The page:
**Update**: The OP requested a more complete explanation of the 'ddply' function used in this code. Here it is:

The 'plyr' family of functions are basically a way of subsetting data and performing a function on each subset of the data. In this particular case, we have the statement:

ddply(mtcars, .(cyl), mutate, Q1=quantile(mpg, 1/4), Q3=quantile(mpg, 3/4), IQR=Q3-Q1, upper.limit=Q3+1.5*IQR, lower.limit=Q1-1.5*IQR)

Let's break this down in the order the statement would be written. First, the selection of the 'ddply' function. We want to calculate the lower and upper limits for each value of 'cyl' in the 'mtcars' data. We could write a 'for' loop or other statement to calculate these values, but then we would have to write another logic block later to assess outlier status. Instead, we want to use 'ddply' to calculate the lower and upper limits and add those values to every line. We choose 'ddply' (as opposed to 'dlply', 'd_ply', etc.), because we are inputting a data frame and wanting a data frame as output. This gives us:

ddply(

We want to perform the statement on the 'mtcars' data frame, so we add that.

ddply(mtcars,

Now, we want to perform our calculations using the 'cyl' values as a grouping variable. We use the 'plyr' function `.()`

to refer to the variable itself rather than to the variable's value, like so:

ddply(mtcars, .(cyl),

The next argument specifies the function to apply to every group. We want our calculation to add new rows to the old data, so we choose the 'mutate' function. This preserves the old data and adds the new calculations as new columns. This is in contrast to other functions like 'summarize', which removes all of the old columns except the grouping varaible(s).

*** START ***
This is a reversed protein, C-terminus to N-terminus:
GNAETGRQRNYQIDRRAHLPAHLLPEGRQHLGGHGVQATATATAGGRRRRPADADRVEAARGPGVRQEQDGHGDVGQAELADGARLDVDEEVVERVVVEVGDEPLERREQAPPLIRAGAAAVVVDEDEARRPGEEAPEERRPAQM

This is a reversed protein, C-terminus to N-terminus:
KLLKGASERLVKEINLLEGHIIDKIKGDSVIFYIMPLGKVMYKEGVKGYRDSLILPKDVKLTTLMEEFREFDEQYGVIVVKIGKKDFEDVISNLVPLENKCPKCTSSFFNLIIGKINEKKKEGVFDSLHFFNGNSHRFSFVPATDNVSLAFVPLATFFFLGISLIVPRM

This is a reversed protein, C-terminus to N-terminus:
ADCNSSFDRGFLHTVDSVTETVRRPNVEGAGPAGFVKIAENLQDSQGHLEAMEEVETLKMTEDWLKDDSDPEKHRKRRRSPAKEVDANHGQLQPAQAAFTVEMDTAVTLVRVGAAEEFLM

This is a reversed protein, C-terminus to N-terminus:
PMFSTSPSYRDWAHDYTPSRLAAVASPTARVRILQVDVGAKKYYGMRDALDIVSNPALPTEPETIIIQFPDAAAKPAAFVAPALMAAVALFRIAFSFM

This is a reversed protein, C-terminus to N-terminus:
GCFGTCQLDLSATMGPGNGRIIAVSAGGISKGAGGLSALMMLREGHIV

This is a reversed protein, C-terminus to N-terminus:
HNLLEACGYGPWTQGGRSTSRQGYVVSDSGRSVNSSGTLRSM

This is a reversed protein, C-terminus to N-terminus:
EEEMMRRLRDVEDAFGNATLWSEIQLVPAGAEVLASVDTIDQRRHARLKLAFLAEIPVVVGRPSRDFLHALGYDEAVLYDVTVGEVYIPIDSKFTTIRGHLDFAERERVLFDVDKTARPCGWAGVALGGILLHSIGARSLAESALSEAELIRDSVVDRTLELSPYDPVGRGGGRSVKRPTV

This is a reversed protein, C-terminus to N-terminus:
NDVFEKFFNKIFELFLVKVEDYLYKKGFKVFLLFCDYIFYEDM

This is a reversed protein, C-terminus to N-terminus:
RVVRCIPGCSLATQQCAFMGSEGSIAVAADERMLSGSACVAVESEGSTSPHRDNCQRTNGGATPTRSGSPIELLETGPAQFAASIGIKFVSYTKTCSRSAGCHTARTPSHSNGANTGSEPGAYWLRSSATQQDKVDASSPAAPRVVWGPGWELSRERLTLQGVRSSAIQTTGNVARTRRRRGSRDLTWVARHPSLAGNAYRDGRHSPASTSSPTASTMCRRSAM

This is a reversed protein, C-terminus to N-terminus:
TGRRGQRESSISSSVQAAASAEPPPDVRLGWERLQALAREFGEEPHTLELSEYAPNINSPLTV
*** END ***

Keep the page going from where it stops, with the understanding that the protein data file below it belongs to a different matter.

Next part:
ddply(mtcars, .(cyl), mutate,

The final series of arguments are all of the new columns of data we want to create. We define these by specifying a name (unquoted) and an expression. First, we create the 'Q1' column.

ddply(mtcars, .(cyl), mutate, Q1=quantile(mpg, 1/4),

The 'Q3' column is calculated similarly.

ddply(mtcars, .(cyl), mutate, Q1=quantile(mpg, 1/4), Q3=quantile(mpg, 3/4),

Luckily, with the 'mutate' function, we can use newly created columns as part of the definition of other columns. This saves us from having to write one giant function or from having to run multiple functions. We need to use 'Q1' and 'Q3' in the calculation of the inter-quartile range for the 'IQR' variable, and that's easy with the 'mutate' function.

ddply(mtcars, .(cyl), mutate, Q1=quantile(mpg, 1/4), Q3=quantile(mpg, 3/4), IQR=Q3-Q1,

We're finally where we want to be now. We technically don't need the 'Q1', 'Q3', and 'IQR' columns, but it does make our lower limit and upper limit equations a lot easier to read and debug. We can write our expression just like the theoretical formula: `limits=+/- 1.5 * IQR`

ddply(mtcars, .(cyl), mutate, Q1=quantile(mpg, 1/4), Q3=quantile(mpg, 3/4), IQR=Q3-Q1, upper.limit=Q3+1.5*IQR, lower.limit=Q1-1.5*IQR)